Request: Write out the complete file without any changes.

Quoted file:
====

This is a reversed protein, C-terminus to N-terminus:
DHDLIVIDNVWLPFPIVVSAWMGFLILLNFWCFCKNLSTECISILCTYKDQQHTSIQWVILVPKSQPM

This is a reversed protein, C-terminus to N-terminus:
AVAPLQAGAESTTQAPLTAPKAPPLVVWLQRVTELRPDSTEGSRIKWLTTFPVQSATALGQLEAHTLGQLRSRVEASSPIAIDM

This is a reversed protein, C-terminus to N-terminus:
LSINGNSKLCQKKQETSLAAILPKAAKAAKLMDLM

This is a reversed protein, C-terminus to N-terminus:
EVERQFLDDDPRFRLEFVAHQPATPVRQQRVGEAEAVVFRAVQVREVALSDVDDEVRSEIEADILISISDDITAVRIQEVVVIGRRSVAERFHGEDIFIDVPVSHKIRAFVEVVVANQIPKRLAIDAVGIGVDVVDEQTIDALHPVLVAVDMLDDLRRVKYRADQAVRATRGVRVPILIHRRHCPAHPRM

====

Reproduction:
This is a reversed protein, C-terminus to N-terminus:
DHDLIVIDNVWLPFPIVVSAWMGFLILLNFWCFCKNLSTECISILCTYKDQQHTSIQWVILVPKSQPM

This is a reversed protein, C-terminus to N-terminus:
AVAPLQAGAESTTQAPLTAPKAPPLVVWLQRVTELRPDSTEGSRIKWLTTFPVQSATALGQLEAHTLGQLRSRVEASSPIAIDM

This is a reversed protein, C-terminus to N-terminus:
LSINGNSKLCQKKQETSLAAILPKAAKAAKLMDLM

This is a reversed protein, C-terminus to N-terminus:
EVERQFLDDDPRFRLEFVAHQPATPVRQQRVGEAEAVVFRAVQVREVALSDVDDEVRSEIEADILISISDDITAVRIQEVVVIGRRSVAERFHGEDIFIDVPVSHKIRAFVEVVVANQIPKRLAIDAVGIGVDVVDEQTIDALHPVLVAVDMLDDLRRVKYRADQAVRATRGVRVPILIHRRHCPAHPRM